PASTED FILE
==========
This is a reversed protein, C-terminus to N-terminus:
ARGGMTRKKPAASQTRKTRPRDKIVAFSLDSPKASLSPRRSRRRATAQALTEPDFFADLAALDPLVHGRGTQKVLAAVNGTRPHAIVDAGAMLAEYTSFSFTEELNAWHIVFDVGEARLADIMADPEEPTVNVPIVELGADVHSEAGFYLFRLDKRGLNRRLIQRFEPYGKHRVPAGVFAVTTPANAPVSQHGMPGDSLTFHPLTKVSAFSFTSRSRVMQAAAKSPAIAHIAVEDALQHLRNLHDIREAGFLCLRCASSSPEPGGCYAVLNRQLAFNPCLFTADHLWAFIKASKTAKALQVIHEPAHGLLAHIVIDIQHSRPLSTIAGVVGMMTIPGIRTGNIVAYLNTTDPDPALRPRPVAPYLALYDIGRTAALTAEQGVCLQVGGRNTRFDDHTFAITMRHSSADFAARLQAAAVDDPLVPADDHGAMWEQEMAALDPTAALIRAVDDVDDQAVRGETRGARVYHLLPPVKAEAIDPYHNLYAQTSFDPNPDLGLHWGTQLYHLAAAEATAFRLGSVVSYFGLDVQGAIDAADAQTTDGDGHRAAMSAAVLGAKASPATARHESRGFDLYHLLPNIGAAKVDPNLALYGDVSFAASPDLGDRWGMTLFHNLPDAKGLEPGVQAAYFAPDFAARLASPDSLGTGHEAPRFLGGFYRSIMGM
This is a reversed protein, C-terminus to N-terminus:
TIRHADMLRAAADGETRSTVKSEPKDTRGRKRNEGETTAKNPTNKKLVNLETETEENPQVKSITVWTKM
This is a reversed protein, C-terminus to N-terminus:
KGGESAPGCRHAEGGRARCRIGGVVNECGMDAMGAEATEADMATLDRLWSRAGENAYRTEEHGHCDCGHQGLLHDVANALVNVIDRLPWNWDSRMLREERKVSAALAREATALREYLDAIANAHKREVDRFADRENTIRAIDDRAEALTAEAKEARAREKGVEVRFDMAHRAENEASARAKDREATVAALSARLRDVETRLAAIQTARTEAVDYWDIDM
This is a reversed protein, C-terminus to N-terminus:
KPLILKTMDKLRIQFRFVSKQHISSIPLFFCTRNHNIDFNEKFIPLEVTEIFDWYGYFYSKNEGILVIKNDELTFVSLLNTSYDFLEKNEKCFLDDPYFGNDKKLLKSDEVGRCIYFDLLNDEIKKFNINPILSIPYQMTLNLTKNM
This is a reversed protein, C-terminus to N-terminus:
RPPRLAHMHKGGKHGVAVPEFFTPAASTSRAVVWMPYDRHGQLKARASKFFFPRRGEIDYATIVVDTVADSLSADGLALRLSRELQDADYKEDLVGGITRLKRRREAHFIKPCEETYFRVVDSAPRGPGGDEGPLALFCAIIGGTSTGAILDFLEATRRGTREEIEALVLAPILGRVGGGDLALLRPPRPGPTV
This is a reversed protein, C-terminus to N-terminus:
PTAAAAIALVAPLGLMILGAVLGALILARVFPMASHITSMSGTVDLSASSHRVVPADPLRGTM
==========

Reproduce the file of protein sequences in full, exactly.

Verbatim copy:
This is a reversed protein, C-terminus to N-terminus:
ARGGMTRKKPAASQTRKTRPRDKIVAFSLDSPKASLSPRRSRRRATAQALTEPDFFADLAALDPLVHGRGTQKVLAAVNGTRPHAIVDAGAMLAEYTSFSFTEELNAWHIVFDVGEARLADIMADPEEPTVNVPIVELGADVHSEAGFYLFRLDKRGLNRRLIQRFEPYGKHRVPAGVFAVTTPANAPVSQHGMPGDSLTFHPLTKVSAFSFTSRSRVMQAAAKSPAIAHIAVEDALQHLRNLHDIREAGFLCLRCASSSPEPGGCYAVLNRQLAFNPCLFTADHLWAFIKASKTAKALQVIHEPAHGLLAHIVIDIQHSRPLSTIAGVVGMMTIPGIRTGNIVAYLNTTDPDPALRPRPVAPYLALYDIGRTAALTAEQGVCLQVGGRNTRFDDHTFAITMRHSSADFAARLQAAAVDDPLVPADDHGAMWEQEMAALDPTAALIRAVDDVDDQAVRGETRGARVYHLLPPVKAEAIDPYHNLYAQTSFDPNPDLGLHWGTQLYHLAAAEATAFRLGSVVSYFGLDVQGAIDAADAQTTDGDGHRAAMSAAVLGAKASPATARHESRGFDLYHLLPNIGAAKVDPNLALYGDVSFAASPDLGDRWGMTLFHNLPDAKGLEPGVQAAYFAPDFAARLASPDSLGTGHEAPRFLGGFYRSIMGM
This is a reversed protein, C-terminus to N-terminus:
TIRHADMLRAAADGETRSTVKSEPKDTRGRKRNEGETTAKNPTNKKLVNLETETEENPQVKSITVWTKM
This is a reversed protein, C-terminus to N-terminus:
KGGESAPGCRHAEGGRARCRIGGVVNECGMDAMGAEATEADMATLDRLWSRAGENAYRTEEHGHCDCGHQGLLHDVANALVNVIDRLPWNWDSRMLREERKVSAALAREATALREYLDAIANAHKREVDRFADRENTIRAIDDRAEALTAEAKEARAREKGVEVRFDMAHRAENEASARAKDREATVAALSARLRDVETRLAAIQTARTEAVDYWDIDM
This is a reversed protein, C-terminus to N-terminus:
KPLILKTMDKLRIQFRFVSKQHISSIPLFFCTRNHNIDFNEKFIPLEVTEIFDWYGYFYSKNEGILVIKNDELTFVSLLNTSYDFLEKNEKCFLDDPYFGNDKKLLKSDEVGRCIYFDLLNDEIKKFNINPILSIPYQMTLNLTKNM
This is a reversed protein, C-terminus to N-terminus:
RPPRLAHMHKGGKHGVAVPEFFTPAASTSRAVVWMPYDRHGQLKARASKFFFPRRGEIDYATIVVDTVADSLSADGLALRLSRELQDADYKEDLVGGITRLKRRREAHFIKPCEETYFRVVDSAPRGPGGDEGPLALFCAIIGGTSTGAILDFLEATRRGTREEIEALVLAPILGRVGGGDLALLRPPRPGPTV
This is a reversed protein, C-terminus to N-terminus:
PTAAAAIALVAPLGLMILGAVLGALILARVFPMASHITSMSGTVDLSASSHRVVPADPLRGTM